When I travel to a country with a language I’m unfamiliar with, I try to make sure I have some key phrases down. For a while, I had tried Rosetta Stone which, in addition to being expensive, didn’t emphasize the types of words I wanted to learn quickly.
I can still say “the horse is in the airplane” in many languages.
DuoLingo is a video game that helps you learn a language. You have to complete levels to progress and it doesn’t let you cut corners. It was all over me about le, la, and l’ in French, whereas Rosetta Stone offered me the correct articles when I was making choices.
DuoLingo also isn’t just for English speakers. There’s a variety of language speakers they have support for:
The app keeps track of your lives and your experience level. I’ve been slacking on my French (which I should know better in general but don’t). My mom signed up for the app, so now she can see when I’m not practicing. I get a good nudge when she mentions that on the phone 😉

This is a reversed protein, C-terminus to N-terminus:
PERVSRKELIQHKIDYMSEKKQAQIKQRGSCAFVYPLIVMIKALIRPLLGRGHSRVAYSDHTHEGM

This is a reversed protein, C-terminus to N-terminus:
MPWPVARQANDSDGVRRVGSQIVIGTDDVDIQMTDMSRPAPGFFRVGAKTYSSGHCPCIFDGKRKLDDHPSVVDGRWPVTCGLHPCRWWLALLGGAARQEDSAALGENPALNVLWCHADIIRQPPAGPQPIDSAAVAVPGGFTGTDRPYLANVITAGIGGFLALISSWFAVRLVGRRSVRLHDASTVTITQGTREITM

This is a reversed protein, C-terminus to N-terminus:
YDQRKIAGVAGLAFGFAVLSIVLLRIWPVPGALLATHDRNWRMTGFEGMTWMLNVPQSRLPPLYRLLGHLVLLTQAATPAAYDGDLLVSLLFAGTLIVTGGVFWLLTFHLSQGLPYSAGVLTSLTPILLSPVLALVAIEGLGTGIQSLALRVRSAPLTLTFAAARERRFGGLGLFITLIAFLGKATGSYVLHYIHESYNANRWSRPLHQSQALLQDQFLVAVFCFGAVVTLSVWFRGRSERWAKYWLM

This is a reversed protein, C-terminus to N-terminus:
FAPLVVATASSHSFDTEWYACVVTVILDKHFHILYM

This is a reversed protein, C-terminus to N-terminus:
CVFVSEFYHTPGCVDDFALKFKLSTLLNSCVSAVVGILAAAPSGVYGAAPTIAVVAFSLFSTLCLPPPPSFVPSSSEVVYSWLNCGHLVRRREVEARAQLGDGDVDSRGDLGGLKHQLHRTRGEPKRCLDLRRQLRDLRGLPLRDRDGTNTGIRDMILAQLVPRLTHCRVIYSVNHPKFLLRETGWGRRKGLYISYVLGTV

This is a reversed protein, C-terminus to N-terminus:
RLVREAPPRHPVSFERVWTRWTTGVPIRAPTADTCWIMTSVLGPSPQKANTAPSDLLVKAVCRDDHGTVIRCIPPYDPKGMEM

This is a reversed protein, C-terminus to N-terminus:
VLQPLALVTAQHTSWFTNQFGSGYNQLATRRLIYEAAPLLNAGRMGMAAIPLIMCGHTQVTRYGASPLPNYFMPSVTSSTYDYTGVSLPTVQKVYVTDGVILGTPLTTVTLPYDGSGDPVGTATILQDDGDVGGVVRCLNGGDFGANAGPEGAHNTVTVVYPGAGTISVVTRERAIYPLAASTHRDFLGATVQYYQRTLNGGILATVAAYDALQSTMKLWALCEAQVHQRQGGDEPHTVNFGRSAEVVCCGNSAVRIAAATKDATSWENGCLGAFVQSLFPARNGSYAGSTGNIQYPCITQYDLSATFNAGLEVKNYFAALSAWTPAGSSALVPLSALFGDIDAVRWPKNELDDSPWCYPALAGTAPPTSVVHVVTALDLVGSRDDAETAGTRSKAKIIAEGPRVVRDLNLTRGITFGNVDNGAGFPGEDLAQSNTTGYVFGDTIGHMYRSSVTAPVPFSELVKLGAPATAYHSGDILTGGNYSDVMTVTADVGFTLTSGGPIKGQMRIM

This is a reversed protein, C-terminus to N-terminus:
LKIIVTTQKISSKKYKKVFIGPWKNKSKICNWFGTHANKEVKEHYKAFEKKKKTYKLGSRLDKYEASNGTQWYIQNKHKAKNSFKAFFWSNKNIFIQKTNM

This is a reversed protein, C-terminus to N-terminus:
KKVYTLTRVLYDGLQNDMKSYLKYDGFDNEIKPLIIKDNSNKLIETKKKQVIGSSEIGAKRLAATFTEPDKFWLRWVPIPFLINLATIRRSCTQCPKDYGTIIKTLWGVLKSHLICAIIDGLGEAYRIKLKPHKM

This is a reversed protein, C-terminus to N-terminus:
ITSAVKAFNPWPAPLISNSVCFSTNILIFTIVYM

Unfortunately, the language options are still limited for English speakers, but they are still releasing more languages. They are relatively new, and just released Dutch.
I’m hoping they release Russian at some point, though I understand that would probably be too tricky with the iPad keyboard. Anyone more knowledgeable than me know how easy it is to switch language keyboards on the iPad?
Speaking of iPad, DuoLingo is available in both the iTunes and Android stores.
And does it work? My mom was impressed that I could speak French enough to get around when I was in France. Most of the time, I had to explain things in a wordy way but I got my point across. Sometimes, I was writing checks I couldn’t cash when I started sentences.
My mom laughed and explained she was asking what sort of preparation I wanted, medium? I said “not red?” My mom quickly saved the day with the proper response.
But DuoLingo is pretty cool and I enjoy playing it. But the guilt trips (from the app’s reminders that I haven’t logged in, not my mother) definitely make me feel guilty!